The Leopard by Giuseppe Di Lampedusaby ExperiencePlus! - Wednesday, June 1, 2011
Reviewed by ExperiencePlus! Traveler and regular contributor to the Rambler Newsletter, Bill Giovinazzo.
In May of 1860 one thousand “Garibaldini”, or Redshirts, sailed from Genoa to Marsala to free the idyllic isle of Sicily from the Bourbons. Leading this group of volunteers was Giuseppe Garibaldi. Although he was proclaimed the “Dictator of Sicily,” this popular hero was fiercely dedicated to liberty and individual freedoms. This movement swept from Marsala north over the Straights of Messina to Sessa Aurunca where, in an act reminiscent of George Washington turning power over to the people at the end of the American Revolution, Garibaldi handed over power to Victor Emmanuel, King of Italy. These events were the beginning of Italian unification whose 150th anniversary is being celebrated in 2011.
ExperiencePlus! Italia 150 riders will conclude their celebratory 1,400 mile ride from Palermo, Sicily with their arrival in Torino on June the 3rd. If you have hopes to some day join this tour, or any ExperiencePlus! bicycle tours of Italy, this is the year to be inspired by Giuseppe Di Lampedusa’s “Il Gattorpardo” (The Leopard). Beautifully written, “The Leopard” is recognized as one of Europe’s 20th century classics. What makes the book so amazing is that it couples great historical and cultural themes with personal situations that have great resonance to the individual reader.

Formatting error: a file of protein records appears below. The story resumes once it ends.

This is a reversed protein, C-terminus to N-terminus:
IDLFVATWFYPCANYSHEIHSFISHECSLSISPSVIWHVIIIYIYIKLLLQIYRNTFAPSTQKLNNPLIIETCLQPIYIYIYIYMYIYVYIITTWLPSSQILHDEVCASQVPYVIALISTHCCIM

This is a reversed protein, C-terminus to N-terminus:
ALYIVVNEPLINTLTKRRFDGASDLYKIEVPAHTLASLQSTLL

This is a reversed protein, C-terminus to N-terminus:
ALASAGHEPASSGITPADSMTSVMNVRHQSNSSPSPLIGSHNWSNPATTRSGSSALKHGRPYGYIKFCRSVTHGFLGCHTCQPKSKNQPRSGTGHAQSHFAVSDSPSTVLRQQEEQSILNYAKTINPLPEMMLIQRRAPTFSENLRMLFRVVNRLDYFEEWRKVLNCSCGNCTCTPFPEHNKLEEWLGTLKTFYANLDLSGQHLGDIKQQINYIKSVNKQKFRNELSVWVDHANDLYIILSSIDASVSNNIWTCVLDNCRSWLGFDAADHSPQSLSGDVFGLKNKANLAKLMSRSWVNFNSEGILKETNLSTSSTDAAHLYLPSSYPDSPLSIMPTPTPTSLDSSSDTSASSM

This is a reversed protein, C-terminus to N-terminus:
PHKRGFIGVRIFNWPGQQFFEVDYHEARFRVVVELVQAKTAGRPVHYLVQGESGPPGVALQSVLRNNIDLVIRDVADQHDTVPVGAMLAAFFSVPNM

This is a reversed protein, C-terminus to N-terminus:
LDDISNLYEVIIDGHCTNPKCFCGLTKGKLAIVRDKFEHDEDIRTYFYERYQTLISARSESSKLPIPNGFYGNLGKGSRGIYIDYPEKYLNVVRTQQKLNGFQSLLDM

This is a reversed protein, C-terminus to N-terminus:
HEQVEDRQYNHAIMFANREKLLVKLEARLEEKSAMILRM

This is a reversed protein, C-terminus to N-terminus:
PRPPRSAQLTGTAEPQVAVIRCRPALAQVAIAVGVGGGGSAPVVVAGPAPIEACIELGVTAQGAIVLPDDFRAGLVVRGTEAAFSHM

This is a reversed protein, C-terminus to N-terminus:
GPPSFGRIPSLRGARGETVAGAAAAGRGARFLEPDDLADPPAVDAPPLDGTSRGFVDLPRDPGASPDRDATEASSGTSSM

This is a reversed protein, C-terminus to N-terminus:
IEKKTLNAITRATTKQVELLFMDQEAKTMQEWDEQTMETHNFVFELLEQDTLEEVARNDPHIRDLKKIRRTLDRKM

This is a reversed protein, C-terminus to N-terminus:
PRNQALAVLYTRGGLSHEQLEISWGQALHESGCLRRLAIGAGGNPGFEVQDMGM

On the one hand, “The Leopard” brings to light the still unresolved problems of Italian unification. It gives insight to the malaise that has gripped the Italian people who struggle over the future direction of their country. It does this through a portrait of a once great aristocratic Sicilian family dealing with how unification is transforming of their world.
On the other hand, as we look more closely at this portrait we see ourselves in their faces. There are those who will see in themselves Don Fabrizio, the Prince. Who, looking up at the stars, knows that his time has past; knows that the vitality of youth is well past its ebb. Others will see in themselves the impetuous Tancredi for whom this new world holds nothing but a promising more prosperous future. Still others will relate to the passion between Tancredi and Angelica, a woman whose sensual fecundity exudes from every page.
If you are going to Italy this summer, or if you are simply interested in reading a very good book, I recommend Giuseppe Di Lampedusa’s “The Leopard.”